Mechak, L.; Grant, Tandora D.; Krebs, J. (Associaton of Zoos and Aquariums, 2015)
    • Jamaican Iguana (Cyclura collei) AZA Regional Studbook. AZA Yellow SSP Program.

      Grant, Tandora D. (Associaton of Zoos and Aquariums, 2017)
    • Jamaican Iguana: Species Recovery Plan, 2006-2013

      Grant, Tandora D.; Pagni, L; Wilson, B (IUCNGland, Switzerland, 2013)
      Thought to be extinct by the mid 1900s, the Jamaican Iguana was rediscovered in 1970, and again in 1990. The 1970 rediscovery generated surprisingly little interest, either within Jamaica or among international conservation organizations. But when pig hunter Edwin Duffus brought a live specimen to the Hope Zoo in 1990, the local Jamaican Iguana Research and Conservation Group (JIRCG) was rapidly formed, and international support quickly materialized. The renamed Jamaican Iguana Recovery Group (JIRG) is a consortium of local Jamaican organizations and international conservation groups that held a workshop in July 2006 to formulate the present Species Recovery Plan (SRP)...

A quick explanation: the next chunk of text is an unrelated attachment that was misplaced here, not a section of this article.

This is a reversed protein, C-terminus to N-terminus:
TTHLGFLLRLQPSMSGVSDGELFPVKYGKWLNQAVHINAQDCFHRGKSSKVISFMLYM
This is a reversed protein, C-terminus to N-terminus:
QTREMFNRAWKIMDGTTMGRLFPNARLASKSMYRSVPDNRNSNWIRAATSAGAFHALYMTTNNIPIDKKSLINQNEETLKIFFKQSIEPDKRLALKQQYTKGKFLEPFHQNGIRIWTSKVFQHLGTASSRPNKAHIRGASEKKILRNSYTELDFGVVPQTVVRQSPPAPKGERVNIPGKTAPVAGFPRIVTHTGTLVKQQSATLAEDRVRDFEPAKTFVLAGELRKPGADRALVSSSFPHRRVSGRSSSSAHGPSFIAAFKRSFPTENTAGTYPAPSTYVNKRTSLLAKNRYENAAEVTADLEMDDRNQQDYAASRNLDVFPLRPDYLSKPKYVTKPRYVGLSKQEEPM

• Joint species distribution models with species correlations and imperfect detection

      Tobler, Mathias W.; Kéry, Marc; Hui, Francis K. C.; Guillera-Arroita, Gurutzeta; Knaus, Peter; Sattler, Thomas (2019)
      Spatiotemporal patterns in biological communities are typically driven by environmental factors and species interactions. Spatial data from communities are naturally described by stacking models for all species in the community....
    • Justifying and deciding whether to conduct a reintroduction or other conservation translocation

      Maschinski, Joyce; Albrecht, Matthew A.; Font, Jeremie; Monks, Leonie; Haskins, Kristin E.; Center for Plant Conservation (CPC) (Center for Plant ConservationEscondido, California, 2019)
      Reintroduction is not the first step toward the conservation of a species, but rather follows a careful process of gathering information about the species, threats, alternative actions, and future needs. There are several considerations for justifying a reintroduction.